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Only All for Jesus

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Every day, I begin my day in prayer. The routine is very simple but well-rehearsed. It is the same prayer I have had for the last nine years. As part of my routine, I pray that I be the vessel by which the Lord fulfills His work. It is a prayer of surrender. Surrendering is not new to me, I have lived my life in surrender to Jesus Christ since I was sixteen years old. When I get that "feeling" it usually falls in line with a moment of change, a moment of conversion at the climax of surrender. We are meant to go through multiple conversions throughout a lifetime as we grow into a deeper relationship with Jesus by surrendering to His will. I recently had one of those moments that moved me deeper into conversion resulting, once again, into surrendering. It is then that I started having that "feeling". I am now left waiting to see what the "feeling" is going to bring. Since my announcement to transition out of the principalship, many have asked what I am doing next. I truly do not have a “next”. I am open to the will of the Father. He will make my path clear but until then, I am here.

Many Saints write about conversion and surrender, as it is a pathway to holiness. St. Mother Teresa of Calcutta would say, "We have to love until it hurts. It is not enough to say I love. We must put that love into a living action. And how do we do that? By giving until it hurts". This loving until it hurts is conversion. It is surrender because it is counter-cultural. St. Faustina brought us the depiction of surrender through the image of the Divine Mercy and the simple yet powerful prayer "Jesus, I trust in you!" Releasing oneself to the will of the Father is liberating yet terrifying.

It is not enough to say yes to God when he has called us for himself. It's very important to put that “yes” into a living action. And how do we put that into a living action? By our total surrender to Him. We understand that He has chosen us for Himself - all that follows is that we allow Him to use us without consulting us. We are human beings and we like to know exactly what He wants, how He wants, and so on. But if we really want to be only all for Jesus, it is important that we give Him a free hand to do with us what He wants, as He wants. Only then can we really say we are only all for Jesus. - Mother Teresa of Calcutta, Thirsting for God, 2000.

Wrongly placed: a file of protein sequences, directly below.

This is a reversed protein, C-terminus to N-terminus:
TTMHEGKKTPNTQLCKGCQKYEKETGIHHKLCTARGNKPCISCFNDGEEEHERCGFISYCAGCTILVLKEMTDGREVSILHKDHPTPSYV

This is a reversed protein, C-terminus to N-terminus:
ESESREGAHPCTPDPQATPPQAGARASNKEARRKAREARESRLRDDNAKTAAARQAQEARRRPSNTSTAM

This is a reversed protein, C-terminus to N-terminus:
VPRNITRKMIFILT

Transformation and Conversion

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Over my years in ministry, I have heard many different interpretations for why we take up practices of prayer, fasting, and almsgiving during Lent. I’ve heard that we take up these practices for the sake of suffering as Jesus suffered. Another common theme is that we do these practices as a form of penance for our sinfulness, or that we take on these practices as a kind of personal testing, as Jesus was tested in the wilderness, to see if our faith holds up. The list goes on.

While there is some element of truth in each of these interpretations, what they lack is that they often make the practices ends in themselves. We suffer for the sake of suffering, or undergo a test for the sole purpose of saying we did it.

But the Gospel for today shows us what we are truly aiming for: transfiguration, transformation. This passage from Mark is widely understood as a revelation of the true reality of the crucifixion—that what on the face of it looks to be gory destruction, is actually the glorification of Jesus Christ. So too, our Lenten practices are not meant to be just brutal sacrifices for the sake of brutal sacrifice; they are meant to be transformative. They are meant to bring about the glory of God through our own transfiguration. The goal of Lent is not suffering, it is conversion. We too are meant to be “dazzling white.”

So this Lent, may we keep this perspective as we strive and struggle to hold fast to our resolutions. May we remember the ultimate goal is conversion, and allow the Lord to use our successes and failures to lead us closer to Christ and make us more Christian, more Christ-like.

The Effort of Zacchaeus

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When I was a young boy, I had a book that I used to love to bring to Mass. It was the story of Zacchaeus. I must have read that story a hundred times. I found it fascinating that this short guy would climb a tree to see Jesus.

When I read it again today, through the eyes of an adult, I hear Jesus speaking to us about conversion and discipleship in “Eucharistic” ways. Consider what it takes to attend Sunday Mass. Yes, for some of us it takes little effort. For some, maybe it's a little more difficult. It surely takes the effort of Zacchaeus climbing a tree for families with little ones to make it to Mass on Sunday. It takes the effort of Zacchaeus fighting the crowds, for an elderly couple, or for one who has worked many hours during the week and would rather spend a few hours relaxing.

But, they come to Mass. Why? Because we know that the Eucharist changes lives. At each Mass, Jesus invites himself to our home - our very being, just as he did to Zacchaeus. When we receive him and welcome him into our heart - our home, with great joy we can allow ourselves to be changed. Zacchaeus was a sinner, just as we all are sinners. Through the healing power of the Eucharist, we find strength for conversion. Like Zacchaeus of old, we can become disciples to the poor and those in need through our conversion. So, whether you climb a tree, fight crowds or not, know that salvation can come to your house - not by any merit of your own, but through the power of the Eucharist - the Son of Man, who has come to seek and to save.

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